New Orleans is regularly recognized as one of America’s unique cities, different from the cookie cutter variants seen in other municipalities; history, architecture, culture, different tongues, peoples and food blended together within a southern milieu. The city regularly makes the news; festivals, sports, its people. The most recent story: a McDonald’s employee attacking a customer because the customer had the gall to complain about the fries. Is this story a manifestation of New Orleans’ uniqueness?
The customer admitted he might have been abrasive – when reading this, I assumed as much. When viewing the video – it was so. He was.
The recording starts with an employee yelling – “Get out”. A female employee interceded, and pulled the male employee away. The customer – he too of the male persuasion – followed both. The employees seemed to feel the customer’s presence. The male turned and reengaged; pushing, shoving, hitting. What, I thought…? All over some nasty fries…?
Years ago, I visited America’s quirkiest city to attend a seminar. On day two, three of us decided to venture out of the French Quarters. We asked the concierge for a recommendation, somewhere to eat outside of the Quarters. As an aside, the McDonald’s in the recently reported story is located on Canal Street, in the Quarters. Moving slowly through the city – before GPS’ mass distribution – anticipation – longing for the New Orleans’ experience – and hunger were forever present.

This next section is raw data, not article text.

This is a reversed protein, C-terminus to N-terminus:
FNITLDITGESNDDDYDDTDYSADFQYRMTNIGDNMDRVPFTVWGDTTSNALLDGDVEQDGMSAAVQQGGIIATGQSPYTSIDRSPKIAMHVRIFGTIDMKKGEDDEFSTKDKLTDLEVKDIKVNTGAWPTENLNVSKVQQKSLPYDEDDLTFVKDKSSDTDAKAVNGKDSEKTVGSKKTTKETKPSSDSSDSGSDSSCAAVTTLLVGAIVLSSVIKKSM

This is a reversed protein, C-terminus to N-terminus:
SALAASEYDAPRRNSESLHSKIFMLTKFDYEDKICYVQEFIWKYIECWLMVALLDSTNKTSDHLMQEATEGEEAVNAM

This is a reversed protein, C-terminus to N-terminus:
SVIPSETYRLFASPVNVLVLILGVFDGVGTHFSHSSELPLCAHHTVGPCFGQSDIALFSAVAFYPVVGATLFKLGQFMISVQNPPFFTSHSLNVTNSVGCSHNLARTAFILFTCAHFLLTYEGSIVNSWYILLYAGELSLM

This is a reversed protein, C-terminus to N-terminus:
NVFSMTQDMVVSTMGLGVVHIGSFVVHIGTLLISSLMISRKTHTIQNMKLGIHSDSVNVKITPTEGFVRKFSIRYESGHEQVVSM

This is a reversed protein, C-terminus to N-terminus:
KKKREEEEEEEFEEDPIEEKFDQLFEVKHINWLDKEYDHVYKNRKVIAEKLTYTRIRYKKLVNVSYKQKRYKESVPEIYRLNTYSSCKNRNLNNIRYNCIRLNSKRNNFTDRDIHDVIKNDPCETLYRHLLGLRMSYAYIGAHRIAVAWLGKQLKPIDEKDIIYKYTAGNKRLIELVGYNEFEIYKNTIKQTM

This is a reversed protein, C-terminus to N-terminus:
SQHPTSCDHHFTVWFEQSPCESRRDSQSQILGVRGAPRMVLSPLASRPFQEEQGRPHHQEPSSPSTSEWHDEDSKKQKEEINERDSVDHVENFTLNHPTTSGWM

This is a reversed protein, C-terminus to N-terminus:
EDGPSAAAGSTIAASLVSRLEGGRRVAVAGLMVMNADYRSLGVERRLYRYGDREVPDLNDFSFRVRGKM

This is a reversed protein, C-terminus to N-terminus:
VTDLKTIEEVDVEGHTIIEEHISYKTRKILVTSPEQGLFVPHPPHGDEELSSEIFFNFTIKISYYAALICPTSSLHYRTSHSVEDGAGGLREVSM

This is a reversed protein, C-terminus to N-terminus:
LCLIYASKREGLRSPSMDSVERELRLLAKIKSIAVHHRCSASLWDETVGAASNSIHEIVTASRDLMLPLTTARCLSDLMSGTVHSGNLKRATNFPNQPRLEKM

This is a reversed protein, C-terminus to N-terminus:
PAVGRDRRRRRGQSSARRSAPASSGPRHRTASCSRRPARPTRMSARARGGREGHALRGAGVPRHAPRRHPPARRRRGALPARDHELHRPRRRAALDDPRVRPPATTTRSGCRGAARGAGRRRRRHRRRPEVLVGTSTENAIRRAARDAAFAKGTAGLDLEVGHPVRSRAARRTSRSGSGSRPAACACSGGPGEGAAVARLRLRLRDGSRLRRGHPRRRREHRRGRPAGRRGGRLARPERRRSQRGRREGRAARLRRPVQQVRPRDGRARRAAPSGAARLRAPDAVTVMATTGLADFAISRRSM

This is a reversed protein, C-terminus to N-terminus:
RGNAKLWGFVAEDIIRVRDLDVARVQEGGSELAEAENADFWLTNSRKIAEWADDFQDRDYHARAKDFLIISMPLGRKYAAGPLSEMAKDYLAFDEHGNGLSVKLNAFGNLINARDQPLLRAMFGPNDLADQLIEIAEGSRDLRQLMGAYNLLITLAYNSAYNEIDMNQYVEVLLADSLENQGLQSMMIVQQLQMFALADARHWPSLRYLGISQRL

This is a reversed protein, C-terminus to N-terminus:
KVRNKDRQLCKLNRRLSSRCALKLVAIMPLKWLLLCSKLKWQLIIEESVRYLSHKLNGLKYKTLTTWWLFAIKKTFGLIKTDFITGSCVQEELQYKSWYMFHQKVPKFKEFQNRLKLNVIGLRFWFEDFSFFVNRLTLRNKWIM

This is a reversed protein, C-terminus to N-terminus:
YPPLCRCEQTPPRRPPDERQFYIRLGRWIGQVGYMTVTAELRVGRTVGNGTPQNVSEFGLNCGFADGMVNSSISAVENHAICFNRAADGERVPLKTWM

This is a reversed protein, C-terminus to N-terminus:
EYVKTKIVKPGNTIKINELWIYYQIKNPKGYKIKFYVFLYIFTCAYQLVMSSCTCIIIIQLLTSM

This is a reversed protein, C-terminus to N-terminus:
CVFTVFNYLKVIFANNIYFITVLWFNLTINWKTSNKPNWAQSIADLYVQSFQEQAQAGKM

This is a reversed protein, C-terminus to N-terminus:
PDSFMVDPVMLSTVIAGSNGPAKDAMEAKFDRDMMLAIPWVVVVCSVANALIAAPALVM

The restaurant was small, comfortable, and clean. The crowd was a mixture of both locals and tourists. After looking at the menu, I played safe, I ordered a chicken salad. Let me explain why: I have this theory about cooks and food. Determining the skills or talents of a cook/chef/restaurant is best gauged by doing simple. You don’t understand…?
Fish, chicken, a salad, basics; salt, pepper, garlic, butter; unblemished, not hidden, not distorted, not covered, and dominated by a sauce – doing simple. If the restaurant advertises its breads, does it do the basic breads well? Is it fresh, how is the crumb, is the texture consistent? Few does, few can. So I ordered a chicken salad.
The insufferable August heat, local culture, our hunger were our companions while waiting. When the food was served, we reverted to our childhood. Silence! Pure and utter silence; looking down, to the right, left, at the others’ plates, guarding with one hand, eating with the other; racing to finish first, to get the first debs on seconds.
My mother would periodically look over from the kitchen, commenting, laughing – “Slow down, y’all act like y’all are starving orphans.” We weren’t – we didn’t care. Silence – with the exceptions of slurps, gulps, coughs; working too hard, too fast, while doing simple.
Two bites I realized the mistake. I had been given a chicken sandwich, not a chicken salad. I waved to the waitress. She came over, I told. She went and told – whispering to an older woman, pointing my way – causing the older woman to approach. She – the older woman – had greying tips – less than mine are now. She was approximately my mother’s age – as I am now. She took up sentry on left side. Her leg touched both the table and me – shoulder, arm. my body. Her eyes foretold peril. I understood the touching, it too part of the message. I felt six, seven, no older than nine. I did.
And out-of-body experience she forced me into – I was.
“What are you trying to pull…?
“You’re trying to get free food…”